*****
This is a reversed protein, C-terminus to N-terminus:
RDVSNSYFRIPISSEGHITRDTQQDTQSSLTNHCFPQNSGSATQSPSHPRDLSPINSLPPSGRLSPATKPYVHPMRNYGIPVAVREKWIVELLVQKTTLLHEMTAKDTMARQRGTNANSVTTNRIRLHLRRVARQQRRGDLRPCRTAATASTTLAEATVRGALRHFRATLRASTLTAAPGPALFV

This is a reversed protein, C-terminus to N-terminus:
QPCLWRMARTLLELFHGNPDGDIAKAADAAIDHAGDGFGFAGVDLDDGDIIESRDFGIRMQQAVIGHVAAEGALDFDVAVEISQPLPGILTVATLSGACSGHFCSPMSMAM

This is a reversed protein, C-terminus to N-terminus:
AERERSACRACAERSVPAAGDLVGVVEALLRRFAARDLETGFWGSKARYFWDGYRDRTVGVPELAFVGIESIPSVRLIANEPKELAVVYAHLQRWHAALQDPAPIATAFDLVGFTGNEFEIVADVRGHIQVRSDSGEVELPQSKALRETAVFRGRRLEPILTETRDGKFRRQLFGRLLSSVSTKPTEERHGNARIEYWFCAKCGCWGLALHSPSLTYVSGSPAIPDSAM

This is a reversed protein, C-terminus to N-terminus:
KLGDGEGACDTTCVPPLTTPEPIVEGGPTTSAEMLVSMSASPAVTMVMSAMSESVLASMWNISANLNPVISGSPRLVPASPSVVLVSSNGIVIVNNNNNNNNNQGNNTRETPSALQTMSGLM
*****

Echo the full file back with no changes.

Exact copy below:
This is a reversed protein, C-terminus to N-terminus:
RDVSNSYFRIPISSEGHITRDTQQDTQSSLTNHCFPQNSGSATQSPSHPRDLSPINSLPPSGRLSPATKPYVHPMRNYGIPVAVREKWIVELLVQKTTLLHEMTAKDTMARQRGTNANSVTTNRIRLHLRRVARQQRRGDLRPCRTAATASTTLAEATVRGALRHFRATLRASTLTAAPGPALFV

This is a reversed protein, C-terminus to N-terminus:
QPCLWRMARTLLELFHGNPDGDIAKAADAAIDHAGDGFGFAGVDLDDGDIIESRDFGIRMQQAVIGHVAAEGALDFDVAVEISQPLPGILTVATLSGACSGHFCSPMSMAM

This is a reversed protein, C-terminus to N-terminus:
AERERSACRACAERSVPAAGDLVGVVEALLRRFAARDLETGFWGSKARYFWDGYRDRTVGVPELAFVGIESIPSVRLIANEPKELAVVYAHLQRWHAALQDPAPIATAFDLVGFTGNEFEIVADVRGHIQVRSDSGEVELPQSKALRETAVFRGRRLEPILTETRDGKFRRQLFGRLLSSVSTKPTEERHGNARIEYWFCAKCGCWGLALHSPSLTYVSGSPAIPDSAM

This is a reversed protein, C-terminus to N-terminus:
KLGDGEGACDTTCVPPLTTPEPIVEGGPTTSAEMLVSMSASPAVTMVMSAMSESVLASMWNISANLNPVISGSPRLVPASPSVVLVSSNGIVIVNNNNNNNNNQGNNTRETPSALQTMSGLM